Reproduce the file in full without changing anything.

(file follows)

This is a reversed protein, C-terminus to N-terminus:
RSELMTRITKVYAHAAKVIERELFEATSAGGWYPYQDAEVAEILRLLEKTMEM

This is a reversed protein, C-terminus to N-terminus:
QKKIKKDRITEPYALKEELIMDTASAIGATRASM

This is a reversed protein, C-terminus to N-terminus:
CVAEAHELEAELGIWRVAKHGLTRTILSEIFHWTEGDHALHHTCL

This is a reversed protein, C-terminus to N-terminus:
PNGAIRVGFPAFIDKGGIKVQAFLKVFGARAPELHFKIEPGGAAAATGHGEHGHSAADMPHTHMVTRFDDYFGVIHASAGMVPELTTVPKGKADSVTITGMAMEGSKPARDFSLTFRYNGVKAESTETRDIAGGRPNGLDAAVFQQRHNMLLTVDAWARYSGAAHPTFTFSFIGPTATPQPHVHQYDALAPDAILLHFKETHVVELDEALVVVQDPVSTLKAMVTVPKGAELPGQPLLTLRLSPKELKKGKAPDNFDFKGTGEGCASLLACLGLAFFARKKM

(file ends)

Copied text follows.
This is a reversed protein, C-terminus to N-terminus:
RSELMTRITKVYAHAAKVIERELFEATSAGGWYPYQDAEVAEILRLLEKTMEM

This is a reversed protein, C-terminus to N-terminus:
QKKIKKDRITEPYALKEELIMDTASAIGATRASM

This is a reversed protein, C-terminus to N-terminus:
CVAEAHELEAELGIWRVAKHGLTRTILSEIFHWTEGDHALHHTCL

This is a reversed protein, C-terminus to N-terminus:
PNGAIRVGFPAFIDKGGIKVQAFLKVFGARAPELHFKIEPGGAAAATGHGEHGHSAADMPHTHMVTRFDDYFGVIHASAGMVPELTTVPKGKADSVTITGMAMEGSKPARDFSLTFRYNGVKAESTETRDIAGGRPNGLDAAVFQQRHNMLLTVDAWARYSGAAHPTFTFSFIGPTATPQPHVHQYDALAPDAILLHFKETHVVELDEALVVVQDPVSTLKAMVTVPKGAELPGQPLLTLRLSPKELKKGKAPDNFDFKGTGEGCASLLACLGLAFFARKKM